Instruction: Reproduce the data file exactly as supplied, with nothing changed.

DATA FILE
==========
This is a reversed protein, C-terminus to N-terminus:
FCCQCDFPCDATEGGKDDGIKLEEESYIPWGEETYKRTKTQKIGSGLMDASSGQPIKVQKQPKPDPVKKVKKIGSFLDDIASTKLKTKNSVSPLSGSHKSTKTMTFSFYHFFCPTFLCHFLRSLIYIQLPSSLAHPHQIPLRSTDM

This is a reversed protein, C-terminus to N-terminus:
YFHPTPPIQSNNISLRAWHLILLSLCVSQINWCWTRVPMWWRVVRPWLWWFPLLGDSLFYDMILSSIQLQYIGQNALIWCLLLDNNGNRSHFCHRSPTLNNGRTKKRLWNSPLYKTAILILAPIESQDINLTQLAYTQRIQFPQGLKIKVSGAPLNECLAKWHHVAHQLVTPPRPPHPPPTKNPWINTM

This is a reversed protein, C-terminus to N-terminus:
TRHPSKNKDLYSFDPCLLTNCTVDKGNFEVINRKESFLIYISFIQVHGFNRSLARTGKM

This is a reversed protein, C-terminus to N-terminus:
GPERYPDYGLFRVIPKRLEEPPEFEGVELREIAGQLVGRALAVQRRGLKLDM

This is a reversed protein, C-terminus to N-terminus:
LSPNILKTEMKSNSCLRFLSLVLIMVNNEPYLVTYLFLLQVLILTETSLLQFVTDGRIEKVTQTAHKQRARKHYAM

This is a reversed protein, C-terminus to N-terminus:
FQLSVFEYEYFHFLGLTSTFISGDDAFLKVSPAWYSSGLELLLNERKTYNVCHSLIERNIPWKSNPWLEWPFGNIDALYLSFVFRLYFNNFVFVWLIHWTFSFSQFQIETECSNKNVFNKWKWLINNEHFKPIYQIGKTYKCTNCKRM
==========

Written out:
This is a reversed protein, C-terminus to N-terminus:
FCCQCDFPCDATEGGKDDGIKLEEESYIPWGEETYKRTKTQKIGSGLMDASSGQPIKVQKQPKPDPVKKVKKIGSFLDDIASTKLKTKNSVSPLSGSHKSTKTMTFSFYHFFCPTFLCHFLRSLIYIQLPSSLAHPHQIPLRSTDM

This is a reversed protein, C-terminus to N-terminus:
YFHPTPPIQSNNISLRAWHLILLSLCVSQINWCWTRVPMWWRVVRPWLWWFPLLGDSLFYDMILSSIQLQYIGQNALIWCLLLDNNGNRSHFCHRSPTLNNGRTKKRLWNSPLYKTAILILAPIESQDINLTQLAYTQRIQFPQGLKIKVSGAPLNECLAKWHHVAHQLVTPPRPPHPPPTKNPWINTM

This is a reversed protein, C-terminus to N-terminus:
TRHPSKNKDLYSFDPCLLTNCTVDKGNFEVINRKESFLIYISFIQVHGFNRSLARTGKM

This is a reversed protein, C-terminus to N-terminus:
GPERYPDYGLFRVIPKRLEEPPEFEGVELREIAGQLVGRALAVQRRGLKLDM

This is a reversed protein, C-terminus to N-terminus:
LSPNILKTEMKSNSCLRFLSLVLIMVNNEPYLVTYLFLLQVLILTETSLLQFVTDGRIEKVTQTAHKQRARKHYAM

This is a reversed protein, C-terminus to N-terminus:
FQLSVFEYEYFHFLGLTSTFISGDDAFLKVSPAWYSSGLELLLNERKTYNVCHSLIERNIPWKSNPWLEWPFGNIDALYLSFVFRLYFNNFVFVWLIHWTFSFSQFQIETECSNKNVFNKWKWLINNEHFKPIYQIGKTYKCTNCKRM